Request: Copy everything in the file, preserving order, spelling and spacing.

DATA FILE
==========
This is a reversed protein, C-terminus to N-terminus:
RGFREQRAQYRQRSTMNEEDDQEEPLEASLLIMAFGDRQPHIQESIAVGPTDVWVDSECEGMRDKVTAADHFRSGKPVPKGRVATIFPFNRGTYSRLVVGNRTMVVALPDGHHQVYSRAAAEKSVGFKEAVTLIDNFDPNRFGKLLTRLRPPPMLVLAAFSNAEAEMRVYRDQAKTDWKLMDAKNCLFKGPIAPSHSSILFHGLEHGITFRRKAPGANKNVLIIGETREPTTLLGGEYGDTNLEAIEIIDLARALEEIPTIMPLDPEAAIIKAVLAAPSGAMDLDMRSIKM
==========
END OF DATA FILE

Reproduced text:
This is a reversed protein, C-terminus to N-terminus:
RGFREQRAQYRQRSTMNEEDDQEEPLEASLLIMAFGDRQPHIQESIAVGPTDVWVDSECEGMRDKVTAADHFRSGKPVPKGRVATIFPFNRGTYSRLVVGNRTMVVALPDGHHQVYSRAAAEKSVGFKEAVTLIDNFDPNRFGKLLTRLRPPPMLVLAAFSNAEAEMRVYRDQAKTDWKLMDAKNCLFKGPIAPSHSSILFHGLEHGITFRRKAPGANKNVLIIGETREPTTLLGGEYGDTNLEAIEIIDLARALEEIPTIMPLDPEAAIIKAVLAAPSGAMDLDMRSIKM